Tax Hangover: The Cure for Next Year
Tax season officially ends at midnight tonight. Care to join us for a celebratory cocktail?
OK, maybe you’re still planning to run to the post office tonight (if so, check out our last-minute tips). But if your return is already filed, grab that martini and treat yourself to a massage.
No matter how many times we do it, tax season is always, well, taxing. And immediately after filing, we do everything we can to forget about taxes…at least until next April.
But we started to wonder—if preparation and planning are some of the best tools in conquering your personal finances, can this approach help with taxes, so they’re not a new scramble every year?
The answer is yes. We asked Cindy Goldstein, a certified public accountant and tax attorney in New York, for ways to make next year’s tax time less stressful and less expensive with things you can start doing now. Well, okay … tomorrow.
Avoid these top tax obstacles for next year with her smart tips:
You Couldn’t Find Your Paperwork
Either you wasted time rifling through papers, or you dumped them on your accountant and she charged you accordingly. “The more organized a client is, the better fee I can offer them,” says Goldstein, “because then I can just do my job instead of sifting through their receipts.”
This is what you need to save:
- Government confirmation of your return and your refund
- Records of charitable donations, including receipts
- Large medical or dental bills
- Records of business or job hunting costs
- Forms from your job showing income you’ve made
- Purchases, sales, and improvements to real estate property
- All actions in your investment and IRA accounts (note that most online brokerages will keep these records for you.)
Next April can be a breeze with these tips you can get started on now—after your celebratory cocktail, of course.
The Fix: Make a neat organizational system now, so next year you can sail right through tax preparation. If you organize your papers best with technology, create a folder on your computer, and scan in your tax documents with one of the many useful tax apps out there. If you’re a paper person, buy yourself a folder—like this flowery retro one to keep it fun. Keeping good track of your papers is especially important if you itemize your deductions (find out if itemizing is right for you).
You Got a Huge Refund
“If you’re getting back more than approximately $1,000 or $2,000 dollars,” Goldstein says, “you might have a problem.” When the government takes taxes from your paycheck, it’s actually taking estimated taxes, based on what you think you’ll owe in April. You make that estimation through the withholding you choose on your W-4 form at work. Your tax refund is the difference between what you estimated and what you actually owed.
A refund may seem like a windfall, but you really gave an interest-free loan to the government. You could have been earning interest on that money if it were in the bank all year.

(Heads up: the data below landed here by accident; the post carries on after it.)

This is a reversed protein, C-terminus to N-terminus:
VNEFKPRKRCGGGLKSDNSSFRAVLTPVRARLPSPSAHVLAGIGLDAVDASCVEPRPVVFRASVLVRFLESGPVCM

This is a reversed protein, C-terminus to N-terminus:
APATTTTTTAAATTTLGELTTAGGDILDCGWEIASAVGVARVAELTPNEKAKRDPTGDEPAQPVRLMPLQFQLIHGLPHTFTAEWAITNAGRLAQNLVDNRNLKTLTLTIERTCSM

The Fix: First, figure out what to do with all that refund money. Then, ask your HR department for a W-4 and fill it out with a lower withholding. (We can show you how to fill out your W-4, too.) If you’re worried about spending it, and have been using the U.S. government as a pseudo-savings account, set up an automatic transfer for the extra money from your checking account to a savings account so you never notice the difference.
You Had a Big Tax Bill on Your Investments
You worked hard, made some money, and even invested in the stock market. But now the IRS has slammed you with a big, fat bill. Two things to ponder about your tax bill:
1. If you buy a security that pays you dividends (or if you earn interest from, say, a CD), that money can be taxed as income. In contrast, if one of your investments increases in value but you don’t actually sell it (and it doesn’t pay dividends), its worth goes up but you won’t be taxed.
2. The cutoff between short- and long-term capital gains is one year. Why that matters: Say you buy shares of a mutual fund on December 30th. A year later, to rebalance your portfolio, you decide to sell off some of those shares (which made money during the year). If you sell that mutual fund on December 28th, you’ll be taxed significantly more than if you waited until December 31st because you’d have held the investments for less than a year.
The Fix: Don’t make investment decisions based primarily on taxes, but be aware of how your activities will impact your tax bill. So, maybe wait until a year has passed to rebalance your portfolio, and know what to expect when your investments pay you dividends.
For more about taxes on investments, read our primer.
You Tried to Go It Alone—But Shouldn’t Have
You’re on top of your financial game, but you’ve also got a lot on your plate. If you realized too late that you needed help, next year, don’t let the IRS take away your taxes and your sanity.
The Fix: First, figure out whether you need an accountant, because not everyone does (use our handy guide to find out). If you do, don’t wait until the last minute next year or you might have trouble finding one. “There are a lot of accountants who are just too busy,” Goldstein says, “and they might not be able to take you at the last minute.”
Going to an accountant early in the season can get you a better rate because she isn’t swamped yet. Your friends and family have taxes fresh on their minds, so now is the best time to ask for recommendations.
Ok, now tax season is over. Go on and get that massage.